Washington's frailer comeback


Barry: The former mayor wins the primary race for City Council.

September 23, 2004|By Kimberly A.C. Wilson | Kimberly A.C. Wilson,SUN NATIONAL STAFF

WASHINGTON - Icon. Ghost. Legend.

Call him what you will, Marion S. Barry Jr. is back.

Barry, 68, Washington's one-time "mayor for life," star of a videotaped FBI drug sting, a civil rights leader whose travails with drugs and womanizing were a staple of late-night comedy shows and front-page news stories, was effectively elected to the D.C. City Council last week by a large margin.

His latest political comeback, in a town that rewards a dose of redemption in the voting booth, introduced a possible complication in the on-again, off-again matter of bringing Major League Baseball to the nation's capital, posted a footnote to a quarter-century-long career that has been as pliable as a Florida palm tree and offered city residents something new: an older, frailer Marion Barry.

At his best - before the addictions to drugs and alcohol, before the prostate cancer, the diabetes and high blood pressure - he could be a force to behold, a leader who paired a sharp tongue with a bold swagger, a rapier wit with a scrapper's attitude.

The thing is, Marion Barry isn't exactly the man who just swept up 61 percent of the vote in Southeast Washington.

In recent years, his health has faltered, prompting some of his closest advisers to warn against yet another run for office.

Bernard Demczuk, a Democratic strategist and longtime Barry friend, had worried about the former mayor's constitution going into the primary race. Eugene Dewitt Kinlow, a Southeast Washington political consultant, also doubted Barry was up to the rigors of campaigning.

And he may not have been. David Morton and Jason Cherkis, Washington City Paper reporters, painted a pitiable portrait of Barry's last few campaign days.

"Marion Barry wobbles," Cherkis wrote, describing a vastly different man from the mayor whose term he covered six years ago. "The new Barry, the new older Barry, what is the word, you see the look in people's faces, and that is the `oh my god he is old' look."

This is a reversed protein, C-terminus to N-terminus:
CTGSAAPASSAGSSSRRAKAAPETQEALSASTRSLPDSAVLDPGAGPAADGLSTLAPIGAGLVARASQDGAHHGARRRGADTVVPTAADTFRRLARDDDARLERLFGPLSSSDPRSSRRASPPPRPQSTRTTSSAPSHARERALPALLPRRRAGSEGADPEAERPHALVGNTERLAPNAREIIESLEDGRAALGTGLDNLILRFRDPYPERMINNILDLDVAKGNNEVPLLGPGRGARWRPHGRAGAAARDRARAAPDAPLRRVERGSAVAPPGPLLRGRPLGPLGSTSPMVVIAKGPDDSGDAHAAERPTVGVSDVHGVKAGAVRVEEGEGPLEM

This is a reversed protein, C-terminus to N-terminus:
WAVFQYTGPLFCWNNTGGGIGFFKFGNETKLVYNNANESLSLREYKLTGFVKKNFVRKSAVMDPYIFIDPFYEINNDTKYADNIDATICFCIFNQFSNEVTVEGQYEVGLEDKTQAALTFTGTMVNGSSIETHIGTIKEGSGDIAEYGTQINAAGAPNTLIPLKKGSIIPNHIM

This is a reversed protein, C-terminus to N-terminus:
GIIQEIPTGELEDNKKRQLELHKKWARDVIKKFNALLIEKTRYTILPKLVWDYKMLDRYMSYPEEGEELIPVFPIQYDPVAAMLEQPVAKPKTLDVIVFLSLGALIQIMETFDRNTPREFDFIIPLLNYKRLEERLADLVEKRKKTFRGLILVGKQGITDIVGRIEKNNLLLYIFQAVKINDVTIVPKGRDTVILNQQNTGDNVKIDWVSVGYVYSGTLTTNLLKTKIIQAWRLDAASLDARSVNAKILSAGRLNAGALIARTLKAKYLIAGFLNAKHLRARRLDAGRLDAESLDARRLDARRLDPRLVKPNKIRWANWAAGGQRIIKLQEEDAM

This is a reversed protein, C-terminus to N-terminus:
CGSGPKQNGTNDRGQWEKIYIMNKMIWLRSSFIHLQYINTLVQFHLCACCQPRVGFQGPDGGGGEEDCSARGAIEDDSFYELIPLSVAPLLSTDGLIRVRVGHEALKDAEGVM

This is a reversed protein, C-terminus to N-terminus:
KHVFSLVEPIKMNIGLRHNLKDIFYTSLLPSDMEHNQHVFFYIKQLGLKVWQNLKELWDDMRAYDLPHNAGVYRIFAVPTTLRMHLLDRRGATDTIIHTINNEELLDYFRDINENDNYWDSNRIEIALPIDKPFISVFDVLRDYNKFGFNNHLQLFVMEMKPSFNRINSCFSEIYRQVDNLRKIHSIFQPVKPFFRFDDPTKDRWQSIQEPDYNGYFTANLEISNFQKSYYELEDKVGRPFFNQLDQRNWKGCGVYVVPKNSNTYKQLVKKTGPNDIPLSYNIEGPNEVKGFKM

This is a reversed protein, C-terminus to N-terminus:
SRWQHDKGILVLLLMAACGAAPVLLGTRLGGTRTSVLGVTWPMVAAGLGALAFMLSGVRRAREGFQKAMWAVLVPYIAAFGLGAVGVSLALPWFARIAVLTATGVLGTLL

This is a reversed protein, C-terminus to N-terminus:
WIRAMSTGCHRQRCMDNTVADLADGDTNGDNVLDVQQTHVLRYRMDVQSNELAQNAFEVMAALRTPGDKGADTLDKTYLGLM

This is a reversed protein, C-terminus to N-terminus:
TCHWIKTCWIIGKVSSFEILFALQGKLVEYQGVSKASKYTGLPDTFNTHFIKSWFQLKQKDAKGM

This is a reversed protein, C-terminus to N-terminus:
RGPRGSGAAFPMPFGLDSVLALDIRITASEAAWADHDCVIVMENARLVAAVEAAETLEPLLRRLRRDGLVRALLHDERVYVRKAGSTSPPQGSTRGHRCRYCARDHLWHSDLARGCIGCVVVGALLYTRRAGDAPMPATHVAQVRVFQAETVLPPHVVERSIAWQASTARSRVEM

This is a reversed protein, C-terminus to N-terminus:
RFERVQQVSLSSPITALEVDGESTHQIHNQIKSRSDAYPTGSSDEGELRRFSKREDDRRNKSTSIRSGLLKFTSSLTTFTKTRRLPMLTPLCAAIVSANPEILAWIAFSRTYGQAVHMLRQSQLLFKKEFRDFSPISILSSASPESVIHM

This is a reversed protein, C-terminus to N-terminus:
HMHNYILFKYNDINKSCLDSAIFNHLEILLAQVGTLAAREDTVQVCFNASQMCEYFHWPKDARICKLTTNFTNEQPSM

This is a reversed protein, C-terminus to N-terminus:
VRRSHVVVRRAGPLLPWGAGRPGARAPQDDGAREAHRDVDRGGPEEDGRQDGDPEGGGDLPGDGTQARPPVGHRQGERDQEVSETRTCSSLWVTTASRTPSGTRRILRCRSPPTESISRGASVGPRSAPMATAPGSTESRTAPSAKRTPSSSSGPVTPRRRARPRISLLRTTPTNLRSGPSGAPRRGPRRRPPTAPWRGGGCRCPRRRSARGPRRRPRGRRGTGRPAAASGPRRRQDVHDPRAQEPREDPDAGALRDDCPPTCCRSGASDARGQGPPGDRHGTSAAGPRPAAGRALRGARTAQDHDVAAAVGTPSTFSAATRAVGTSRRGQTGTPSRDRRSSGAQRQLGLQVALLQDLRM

A bodyguard and driver help Barry get around. An assistant makes sure he has something to drink. His sentences fade out midway.

Still, Demczuk said, few who know Barry's resolve doubt he will apply himself to the job of representing Ward 8 now that he is a virtual shoo-in for the general election Nov. 2. Barry, an aide said, was on vacation and could not be reached.

"Ward 8 needs a fighter," said Demczuk, who teaches African-American history at George Washington University. "He will fight for people who have drug problems, who have teen pregnancy problems and who are unemployed."

The battle won't be easy.

The ward Barry will represent is hemmed in on two sides by the Anacostia River. It remains the city's poorest ward, a statistical anomaly compared with other areas, where crime, unemployment and poverty have steadily dropped. Ward 8 has Washington's highest percentage of poverty, unemployment, violent crime and households on public assistance, according to the most recent census data.

The area had an effective leader at City Hall in Sandra Allen, the incumbent councilwoman and Barry protege whom the former mayor trounced.

"There have been, what, six long good years of balanced budgets, of revitalization around the city? But for Ward 8, the choice was simple," Demczuk said. "Marion is an icon."

And like any icon, Barry is a victim of and a victor over time, said Kinlow, who backed incumbent Allen instead of the politician he called "a shadow of his former self."

"He did not look good; he did not sound good. In hindsight I forgot one crucial thing about Marion Barry: He is a legend."

"You remember Marilyn Monroe in the late '50s and early '60s, when she was at the top of her form. You think of Clark Gable, right at that moment. And people remember Marion Barry as the strong, strutting, virile, handsome, charismatic, take-charge, in-your-face, anti-establishment person who was able to build coalitions between black, white, straight, gay and poor," Kinlow added.

That's the Barry whom Kinlow said he wanted to congratulate after Tuesday's election. But the man he asked for a job on the transition team no longer fit that description, though Kinlow asked anyway.

Patronage, after all, was a defining characteristic of Barry's public service.

As mayor, he instituted a policy that gave city residents preference for D.C. government jobs. When Congress dismantled the requirement in the late 1980s, the number of resident city government workers plummeted by half.

He created widely popular summer jobs programs that offered a resume entry and a paycheck to every youngster.

And he promises more of the same in January, pledging to introduce 10 pieces of legislation in his first 30 days.

Campaigning on a platform of jobs and revitalization for the troubled Southeastern expanse that is Ward 8, Barry was one of three candidates who upset incumbents who favored public financing for a downtown ballpark. Barry has used the phrase "over my dead body" to describe his opposition.

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